Continuing Eater Lounge coverage from the Food & Wine Classic in Aspen. Right now: The Restaurant at Meadowood chef Christopher Kostow.
So what are you up to? We did a demo yesterday and we're doing one today. We also have a tasting later. It's our second year here and I brought four cooks. You bring people to help with the heavy lifting and then you schmooze and whatnot. It's nice. For me, coming out here and doing nothing is a treat.
Talk about the Meadowood revamp? We reopened the 23rd of March. It's been very busy, which is great. We changed the conversation we have with guests and got rid of menus alltogether. When people hear that, they're a little freaked out, but it's great because each table's menu is personalized. The servers are engaging with the guest and seeing where they're coming from. We get a feel for who they are and then we craft a menu once we know a little more about them. We have our huge bullpen of menu items, and we're able to customize each experience and really listen to our guest. Frankly, at that price point, they should be listened to. It's been really good for the back of the house because we're not bound to a strict menu format, so we're able to really do something special for people — it's really seamless. When we started talking about this, we thought there would be issues, but it's been a really fun personal experience. The only thing that makes fine dining beautiful is that personal touch.
What's been the biggest challenge? I think the hardest thing was getting the front of the house to trust themselves to have that conversation with people.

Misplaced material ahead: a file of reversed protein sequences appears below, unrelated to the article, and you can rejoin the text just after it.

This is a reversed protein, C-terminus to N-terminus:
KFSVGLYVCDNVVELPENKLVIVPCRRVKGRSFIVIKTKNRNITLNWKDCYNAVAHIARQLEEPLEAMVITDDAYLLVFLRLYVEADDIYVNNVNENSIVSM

What kind of conversations are servers having with each table to gather the necessary information? Our food is very light, acidic and vegetal, so that's something that gives us a lot of direction. They'll ask, "How do you feel about organ meats?" or "How are we feeling tonight?" And that actually elicits a lot of things, and sometimes to the negative. Even when people are being difficult, we're able to make them really happy, and at this price point, we need to make everyone really happy.
Do you go out to table? I go out to the dining room time to time. We're crafting a menu for each table, and not each person, so it's important to get to know the table. We have a small room — 44 seats in the dining room, and 22 on the terrace — so I do try and talk to everyone. I'm very much on the forefront of everything and the guests expect to see that I'm there. I believe at that price point, and considering the journey people have to take to get there, they deserve some personal attention. In terms of the experience, if you're able to put a smile to it and a hand on someone's shoulder, it goes really, really well.
What are your thoughts on the foie gras ban? We did a few special dinners and I've written some pieces. Beyond the fact that I like foie gras it comes down to historic continuity. Foie is a perfect example of something that's been passed on by generations. That's the saddest thing — the loss of that historic tie is really, really sad. But we've already moved on from it. The issues are relevant — I don't think gluttony is the best counter balance to a stupid law. Disregard the political questions of big government and look at what this ban is doing to the industry.
Question from Paul Qui: What are your future plans? That's the toughest question. My future plans for Meadowood — I think with Meadowood right now, as a restaurant, the product is superlative — I say that in the service of people who do the work. I believe that diligence and persistence is at the core of what we're doing — what we're doing is as great as what everyone else is doing. Since we reopened, if people come in and are surprised, there's a misconception to what we're doing. I really believe that the one thing we need to improve upon is messaging.